Universal Design for Learning (UDL) is a standard that refers to the design of products and environments. To comply with this standard, a product or environment must be usable by all people, to the greatest extent possible, without the need for adaptation or specialized design. The intention of UDL is to simplify every-day activities for everyone by making products, communications, and built environments more usable at little or no extra cost. Universal Design for Learning benefits people of all ages and abilities.

Examples of UDL in the Classroom

  • Making book lists and syllabi available prior to the beginning of the term
  • Making appropriate seating arrangements
  • Speaking only when directly facing the class
  • Providing Power Points and lecture notes
  • Providing printed or Web-based materials that summarize content that is delivered orally
  • Using captioned videotapes
  • Assuring that all classrooms, labs and fieldwork are in locations accessible to individuals with a wide range of physical abilities and disabilities
  • Using accessible web pages
  • Providing multiple ways for students to obtain and demonstrate knowledge


What are the rights and responsibilities of an instructor when working with students with learning differences?

An instructor has the right to confirm a student’s request for accommodations and to ask for clarification about a specific accommodation with the OAS. Instructors do not have the right to refuse to provide an accommodation or to review a student’s documentation including diagnostic data. Instructors have a responsibility to work with the OAS in providing reasonable accommodations, to keep all records and communications with students confidential, and to refer a student to the OAS who requests accommodations but is not currently registered. Instructors do not have to provide accommodations for students not registered with the OAS.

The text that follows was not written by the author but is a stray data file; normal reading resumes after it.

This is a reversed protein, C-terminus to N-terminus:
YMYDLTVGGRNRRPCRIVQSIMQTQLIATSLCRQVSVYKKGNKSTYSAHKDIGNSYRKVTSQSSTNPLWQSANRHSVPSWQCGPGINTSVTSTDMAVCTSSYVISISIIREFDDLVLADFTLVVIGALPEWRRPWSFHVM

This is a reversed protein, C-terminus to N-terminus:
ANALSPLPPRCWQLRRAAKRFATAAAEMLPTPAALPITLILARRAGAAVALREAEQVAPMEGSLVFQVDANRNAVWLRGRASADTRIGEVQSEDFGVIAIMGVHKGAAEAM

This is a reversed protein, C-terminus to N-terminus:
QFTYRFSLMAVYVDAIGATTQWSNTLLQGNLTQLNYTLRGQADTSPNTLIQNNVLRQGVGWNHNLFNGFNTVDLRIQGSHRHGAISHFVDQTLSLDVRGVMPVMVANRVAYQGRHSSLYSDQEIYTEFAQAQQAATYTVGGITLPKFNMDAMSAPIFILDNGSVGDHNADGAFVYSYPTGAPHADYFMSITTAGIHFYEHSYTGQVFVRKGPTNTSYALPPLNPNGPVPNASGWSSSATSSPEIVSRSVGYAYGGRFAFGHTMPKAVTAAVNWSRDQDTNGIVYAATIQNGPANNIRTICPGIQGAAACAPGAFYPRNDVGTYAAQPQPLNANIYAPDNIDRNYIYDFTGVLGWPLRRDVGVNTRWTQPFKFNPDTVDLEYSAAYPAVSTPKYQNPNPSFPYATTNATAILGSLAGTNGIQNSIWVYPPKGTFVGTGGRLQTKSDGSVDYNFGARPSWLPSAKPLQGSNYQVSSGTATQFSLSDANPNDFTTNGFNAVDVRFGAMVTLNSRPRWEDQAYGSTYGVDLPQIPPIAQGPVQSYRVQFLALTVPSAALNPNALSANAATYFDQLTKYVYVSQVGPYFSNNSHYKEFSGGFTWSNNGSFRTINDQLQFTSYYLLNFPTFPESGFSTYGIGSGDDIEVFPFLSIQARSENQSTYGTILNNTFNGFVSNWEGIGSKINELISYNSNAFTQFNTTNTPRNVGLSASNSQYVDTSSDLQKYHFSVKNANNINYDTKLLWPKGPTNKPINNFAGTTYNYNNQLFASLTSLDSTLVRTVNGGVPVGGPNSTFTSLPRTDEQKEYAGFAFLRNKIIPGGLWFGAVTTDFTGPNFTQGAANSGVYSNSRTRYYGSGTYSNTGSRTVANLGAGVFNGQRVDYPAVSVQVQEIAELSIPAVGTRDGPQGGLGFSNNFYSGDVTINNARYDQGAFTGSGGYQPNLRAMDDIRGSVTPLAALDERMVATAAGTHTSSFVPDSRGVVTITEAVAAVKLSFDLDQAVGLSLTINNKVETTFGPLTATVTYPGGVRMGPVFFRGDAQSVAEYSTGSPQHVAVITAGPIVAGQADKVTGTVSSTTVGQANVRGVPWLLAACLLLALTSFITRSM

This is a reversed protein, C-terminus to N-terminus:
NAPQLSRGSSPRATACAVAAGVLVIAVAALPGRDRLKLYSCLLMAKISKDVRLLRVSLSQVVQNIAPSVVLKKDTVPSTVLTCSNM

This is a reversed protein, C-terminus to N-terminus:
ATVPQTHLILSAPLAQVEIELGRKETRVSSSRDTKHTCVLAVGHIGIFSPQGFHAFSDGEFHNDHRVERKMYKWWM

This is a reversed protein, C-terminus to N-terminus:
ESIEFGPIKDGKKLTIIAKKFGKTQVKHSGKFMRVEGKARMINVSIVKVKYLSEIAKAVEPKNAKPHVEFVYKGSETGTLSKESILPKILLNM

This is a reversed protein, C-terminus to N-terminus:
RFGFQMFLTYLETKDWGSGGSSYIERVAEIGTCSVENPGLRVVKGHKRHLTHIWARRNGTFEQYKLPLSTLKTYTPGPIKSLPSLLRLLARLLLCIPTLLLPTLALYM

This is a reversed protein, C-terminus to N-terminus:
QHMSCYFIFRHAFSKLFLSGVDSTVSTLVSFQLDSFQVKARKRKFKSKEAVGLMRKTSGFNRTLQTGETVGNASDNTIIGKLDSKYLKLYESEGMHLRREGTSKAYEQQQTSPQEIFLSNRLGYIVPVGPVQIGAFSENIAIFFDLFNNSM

Why does an instructor have the responsibility to provide reasonable accommodations for students with disabilities?

An instructor has the responsibility for making reasonable accommodations available to students because accommodations make it possible for a student with a learning difference to overcome barriers; this enables the student to communicate what he or she knows, much in the same way that glasses do not strengthen vision but help a person to see. For more information on the legal obligations of providing reasonable accommodations, go to the Americans with Disabilities Act website.

How are appropriate accommodations for a student determined?

To determine appropriate accommodations for a student, the student must submit acceptable documentation to the OAS, where the information is reviewed and appropriate accommodations are determined. The accommodations are based upon the student’s substantial limitations and the essential elements of the course.

If an instructor feels that a particular student may have a substantially limiting disability, where should he or she refer the student?

If an instructor feels that a particular student may have a substantially limiting disability, he or she should refer the student to the OAS. Do not ask if the student has a disability, label him/her with a specific disability, or express any thoughts or feelings of the student being incapable or inferior.

For more information on providing accommodations, see our guide  Faculty and Staff Guide to Reasonable Accommodation